Director: Choi Dong-hoon

Notable Cast: Kim Tae-ri, Kim Woo-bin, Ryu Jun-yeol, Lee Hanee, Kim Eui-sang, Yum Jung-ah

Shortly after the release of Choi Dong-hoon's Assassination back in 2015, there began to be rumblings online of a two-part epic that the acclaimed filmmaker was working on. Some seven years later, part one of that saga was presented before the world in the form of Alienoid, and the reception towards it was pretty brutal, to say the least. The film garnered its fans, myself included, but people just seemed to have some sort of animosity towards this initial film. I thought the picture certainly had its flaws, but I won't deny the fun of it all, and that blockbuster sort of ride you come to expect from the director attached was undoubtedly there. Fortunately, Choi and the team greenlit both parts back-to-back, and for those naysayers of the first film, or even for those who weren't fully satisfied with the end product, rest assured as 2024 is starting off with a bang with this unexpected gem of a sequel with Alienoid: Return to the Future. Not only does it make good on the promises of the first film, but it makes great on them.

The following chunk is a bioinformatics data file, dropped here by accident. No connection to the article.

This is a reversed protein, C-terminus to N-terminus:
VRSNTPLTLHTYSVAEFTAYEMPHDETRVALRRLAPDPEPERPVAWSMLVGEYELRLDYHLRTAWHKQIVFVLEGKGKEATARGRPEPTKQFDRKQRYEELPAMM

Saturday, January 6, 2024

Matt Malpica Reifschneider's Top 20 Horror Films of 2023

 Tis the season for the Blood Brothers Top Lists of the Year! 

 

Although I felt as if 2023 wasn’t nearly as strong a year for horror films as some of the previous ones, overall, that doesn’t mean we didn’t have some fantastic gems throughout the year. Here is my Top 20 Horror Films of 2023 for your reading pleasure.

As always, this list is hardly as complete as I would like it to be, and it’s utterly subjective as these are my 20 favorite horror films of the year. If there’s a great horror film I’ve missed, please don’t hesitate to comment on the article or social media post to share your lists or favorites of the year. 

 


20. Falling Stars [dir. Richard Karpala, Gabriel Bienczycki]

 

Although this indie cosmic horror drama has yet to get a wider release, this was one of the highlights of the Telluride Horror Show this year. Its subtle world-building, where falling stars represent witches coming to Earth to take people for their yearly harvest, is not nearly as daunting as one would assume. It’s smartly woven into its plotting and characters to deepen their familial connections and expectations. It’s very much a slow burn, but Falling Stars is one that definitely will find its indie audience once released for its strong characters and slowly unraveling narrative.